A quarter of ambulance patients wait over an hour for A&E transfer

One in four ambulance patients in England waited over an hour to be handed over to hospital A&E teams last week as a combination of bed shortages and increased demand helped push delays to a new high .

About four in 10 patients had to wait at least 30 minutes to be transferred to the emergency room.

Nursing leaders warned the NHS was ‘dangerously close to complete overheating’ and said the figures suggested there was ‘absolutely no slack in the system’.

A total of 16,379 transfer delays of over an hour were recorded at hospital trusts last week, according to data from NHS England.

(PA graphics)

This accounted for 24% of all ambulance arrivals, down from 17% the previous week.

The figure was 7% in the equivalent week in December 2021 and only 5% in December 2020.

Delays ran high throughout the week, with no clear evidence that the industrial action taken by nurses on Wednesday December 15 had any specific impact.

NHS trusts in England aim for 95% of all ambulance transfers to be completed within 30 minutes, and 100% within 60 minutes.

A total of 28,105 patients, or 41% of the total, had to wait at least 30 minutes last week to be transferred.

This is up from 34% the previous week, and compares to 20% at this point in 2021 and 15% in 2020.

A transfer delay does not always mean that a patient waited in the ambulance.

HEALTH Delays

(PA graphics)

They may have been transferred to an A&E unit until staff are available to complete the transfer.

But the level of delays reflects the continued struggle hospitals face to find space for new arrivals.

An average of 22,771 people a day across England were ready to be discharged from hospital last week, of whom only 40% were discharged, down from 41% the previous week.

The average number of hospital beds occupied by people fit to leave stood at 13,697, up week-on-week from 13,245, and more than a quarter more than the equivalent week in December 2021.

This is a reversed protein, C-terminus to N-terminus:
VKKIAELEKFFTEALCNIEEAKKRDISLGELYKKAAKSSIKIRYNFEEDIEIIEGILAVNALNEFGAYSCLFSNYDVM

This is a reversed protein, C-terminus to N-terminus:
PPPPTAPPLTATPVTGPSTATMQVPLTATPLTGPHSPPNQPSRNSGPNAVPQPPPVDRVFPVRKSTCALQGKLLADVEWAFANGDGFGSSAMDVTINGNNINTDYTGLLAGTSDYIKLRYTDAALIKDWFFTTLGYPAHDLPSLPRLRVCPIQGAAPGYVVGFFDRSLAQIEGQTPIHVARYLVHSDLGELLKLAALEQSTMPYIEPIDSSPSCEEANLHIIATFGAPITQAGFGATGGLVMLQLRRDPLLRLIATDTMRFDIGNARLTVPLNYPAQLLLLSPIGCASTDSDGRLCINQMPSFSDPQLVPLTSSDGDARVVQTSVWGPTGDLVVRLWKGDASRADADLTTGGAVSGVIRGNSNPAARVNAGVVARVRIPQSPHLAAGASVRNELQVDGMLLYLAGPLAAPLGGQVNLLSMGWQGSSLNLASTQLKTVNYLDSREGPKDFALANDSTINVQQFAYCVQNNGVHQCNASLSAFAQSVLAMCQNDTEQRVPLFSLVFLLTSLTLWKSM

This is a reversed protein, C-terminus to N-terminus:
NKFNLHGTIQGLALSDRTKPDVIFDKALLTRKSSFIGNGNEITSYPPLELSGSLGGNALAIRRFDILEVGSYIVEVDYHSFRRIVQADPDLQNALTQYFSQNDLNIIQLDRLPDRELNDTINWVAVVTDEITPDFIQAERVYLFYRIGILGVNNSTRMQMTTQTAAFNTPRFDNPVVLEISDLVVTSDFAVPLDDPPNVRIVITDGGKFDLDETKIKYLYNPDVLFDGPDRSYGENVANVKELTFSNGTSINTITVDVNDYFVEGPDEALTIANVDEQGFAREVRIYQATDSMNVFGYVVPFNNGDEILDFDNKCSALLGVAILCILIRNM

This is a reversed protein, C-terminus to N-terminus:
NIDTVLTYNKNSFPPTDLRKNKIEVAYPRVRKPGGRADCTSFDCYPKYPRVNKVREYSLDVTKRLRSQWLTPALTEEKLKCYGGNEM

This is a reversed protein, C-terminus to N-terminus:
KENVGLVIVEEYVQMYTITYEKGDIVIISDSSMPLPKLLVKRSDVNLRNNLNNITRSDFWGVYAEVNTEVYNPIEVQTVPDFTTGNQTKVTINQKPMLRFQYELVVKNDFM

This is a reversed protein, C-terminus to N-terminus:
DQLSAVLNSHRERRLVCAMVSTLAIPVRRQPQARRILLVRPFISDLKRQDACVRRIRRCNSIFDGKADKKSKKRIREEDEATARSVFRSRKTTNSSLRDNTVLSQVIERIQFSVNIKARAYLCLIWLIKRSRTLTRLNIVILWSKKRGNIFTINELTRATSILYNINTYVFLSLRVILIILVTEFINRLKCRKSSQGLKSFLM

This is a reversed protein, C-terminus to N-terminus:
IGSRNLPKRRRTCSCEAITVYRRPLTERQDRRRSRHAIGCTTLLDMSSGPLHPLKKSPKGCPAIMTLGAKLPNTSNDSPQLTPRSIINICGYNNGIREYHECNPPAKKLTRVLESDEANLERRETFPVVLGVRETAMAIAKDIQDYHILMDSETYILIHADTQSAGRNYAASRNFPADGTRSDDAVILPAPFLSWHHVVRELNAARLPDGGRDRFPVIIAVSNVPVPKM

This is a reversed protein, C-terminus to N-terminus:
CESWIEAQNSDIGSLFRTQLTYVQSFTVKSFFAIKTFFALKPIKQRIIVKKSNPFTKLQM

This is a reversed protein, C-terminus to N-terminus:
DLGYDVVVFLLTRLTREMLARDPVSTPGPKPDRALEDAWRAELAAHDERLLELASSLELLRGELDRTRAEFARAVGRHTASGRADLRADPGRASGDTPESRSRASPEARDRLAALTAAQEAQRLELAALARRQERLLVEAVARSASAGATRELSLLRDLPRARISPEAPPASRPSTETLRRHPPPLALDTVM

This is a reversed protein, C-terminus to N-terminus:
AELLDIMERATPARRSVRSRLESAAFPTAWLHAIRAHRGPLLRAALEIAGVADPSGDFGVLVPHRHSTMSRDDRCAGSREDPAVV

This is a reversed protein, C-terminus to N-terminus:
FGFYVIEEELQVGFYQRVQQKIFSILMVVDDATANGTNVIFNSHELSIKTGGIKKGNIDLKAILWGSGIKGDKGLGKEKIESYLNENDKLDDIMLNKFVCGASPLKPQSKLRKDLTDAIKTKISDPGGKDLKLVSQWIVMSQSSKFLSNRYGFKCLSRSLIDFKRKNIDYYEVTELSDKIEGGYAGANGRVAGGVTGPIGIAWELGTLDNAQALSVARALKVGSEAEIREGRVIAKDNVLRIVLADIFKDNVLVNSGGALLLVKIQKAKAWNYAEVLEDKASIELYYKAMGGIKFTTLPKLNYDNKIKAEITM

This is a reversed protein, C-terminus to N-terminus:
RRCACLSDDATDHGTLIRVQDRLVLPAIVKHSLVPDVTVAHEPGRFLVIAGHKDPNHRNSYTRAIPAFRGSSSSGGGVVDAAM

Patricia Marquis, director of the Royal College of Nursing for England, said: “Health and care are under severe strain as Christmas approaches. These numbers suggest that there is absolutely no slack in the system, which is dangerously close to complete overheating.

“A key part of the problem is that the vast majority of hospital beds are full – around 95% – including with thousands of discharged patients. The lack of community and social care means they will spend this Christmas in hospital.

“The real cause of this is the record number of nursing vacancies in the NHS and tens of thousands more in healthcare and social care. Ministers can only begin to address this problem by tackling the record number of nursing vacancies and properly valuing the profession by paying nurses fairly to retain and recruit the staff patients need.

NHS HEALTH delays

(PA graphics)

Analysis of the latest data by the PA news agency shows that, among trusts reporting at least 500 ambulance arrivals last week, the highest proportion of patients waiting over an hour to be handed over was 58 per cent at the two University Hospitals Bristol & Weston (381 out of 655 patients) and Gloucestershire Hospitals (345 out of 595).

Next come Northern Lincolnshire & Goole at 53% (311 out of 590 patients), University Hospitals of Leicester at 52% (446 out of 865), University Hospitals of North Midlands at 51% (333 out of 651), Shrewsbury & Telford Hospital at 50% (271 out of 540) and University Hospitals Dorset also at 50% (409 out of 817).

The Royal Cornish Hospitals recorded 470 arrivals last week, of which 337 – 72% – waited over an hour to be handed over to A&E teams.

The NHS faces a ‘wide-ranging set of pressures’ ahead of Christmas, health chiefs have said, with rising flu cases and staff illnesses adding to the fight to clear ambulance transfers and delayed holidays.

On average, 1,939 people with flu were hospitalized in England each day last week, up 67% from 1,162 the previous week.

There has been an increase in the number of flu patients in intensive care beds, with the daily average standing at 149 last week, up 72% from 87.

Staff sickness is running at an average of 60,583 absences a day, up nearly a fifth from last month, while the number of staff on sick leave due to Covid-19 has risen by a third since mid-November, to reach 7,218 a day.

Some hospitals manage to discharge less than 10% of medically fit patients.

Last week levels fell to 5% at Stockport Foundation Trust and 7% at Liverpool University Hospitals, Warrington & Halton University Hospitals and Northern Care Alliance in Greater Manchester, according to analysis by the agency. PA press.

Other trusts with very low discharge rates of fit patients include Ashford & St Peter’s Hospitals in Surrey, Southport & Ormskirk Hospital and Worcestershire Acute Hospitals (all 10%), as well as Doncaster University Hospitals & Bassetlaw (13%).

Regionally, almost half of medically fit patients in the east of England and London were discharged for a week (48%), compared to just 29% in the north west of England and 33% in the South West of England.

In the North East of England/Yorkshire the figure was 42%, the Midlands 42% and the South East of England 40%.

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